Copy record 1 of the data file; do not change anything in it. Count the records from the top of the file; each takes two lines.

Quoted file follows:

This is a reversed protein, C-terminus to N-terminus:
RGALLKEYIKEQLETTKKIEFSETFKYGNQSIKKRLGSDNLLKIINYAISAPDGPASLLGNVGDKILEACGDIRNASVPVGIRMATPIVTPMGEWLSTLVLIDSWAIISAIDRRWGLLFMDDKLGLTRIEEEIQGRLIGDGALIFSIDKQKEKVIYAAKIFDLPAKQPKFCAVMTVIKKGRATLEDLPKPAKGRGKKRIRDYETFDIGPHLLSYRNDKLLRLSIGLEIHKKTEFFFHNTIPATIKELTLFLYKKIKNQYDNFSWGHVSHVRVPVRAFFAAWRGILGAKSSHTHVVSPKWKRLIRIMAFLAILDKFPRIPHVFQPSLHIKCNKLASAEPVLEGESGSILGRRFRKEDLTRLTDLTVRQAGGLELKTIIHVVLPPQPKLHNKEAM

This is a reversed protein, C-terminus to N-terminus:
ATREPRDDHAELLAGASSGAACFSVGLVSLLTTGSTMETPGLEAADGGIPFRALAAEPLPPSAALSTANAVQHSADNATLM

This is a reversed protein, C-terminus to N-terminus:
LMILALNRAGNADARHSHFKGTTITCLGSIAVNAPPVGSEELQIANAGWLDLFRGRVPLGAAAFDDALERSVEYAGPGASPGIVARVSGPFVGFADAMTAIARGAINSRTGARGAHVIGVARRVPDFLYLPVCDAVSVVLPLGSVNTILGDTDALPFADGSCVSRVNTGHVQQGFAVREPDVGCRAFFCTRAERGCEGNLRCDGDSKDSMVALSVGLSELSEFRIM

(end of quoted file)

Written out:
This is a reversed protein, C-terminus to N-terminus:
RGALLKEYIKEQLETTKKIEFSETFKYGNQSIKKRLGSDNLLKIINYAISAPDGPASLLGNVGDKILEACGDIRNASVPVGIRMATPIVTPMGEWLSTLVLIDSWAIISAIDRRWGLLFMDDKLGLTRIEEEIQGRLIGDGALIFSIDKQKEKVIYAAKIFDLPAKQPKFCAVMTVIKKGRATLEDLPKPAKGRGKKRIRDYETFDIGPHLLSYRNDKLLRLSIGLEIHKKTEFFFHNTIPATIKELTLFLYKKIKNQYDNFSWGHVSHVRVPVRAFFAAWRGILGAKSSHTHVVSPKWKRLIRIMAFLAILDKFPRIPHVFQPSLHIKCNKLASAEPVLEGESGSILGRRFRKEDLTRLTDLTVRQAGGLELKTIIHVVLPPQPKLHNKEAM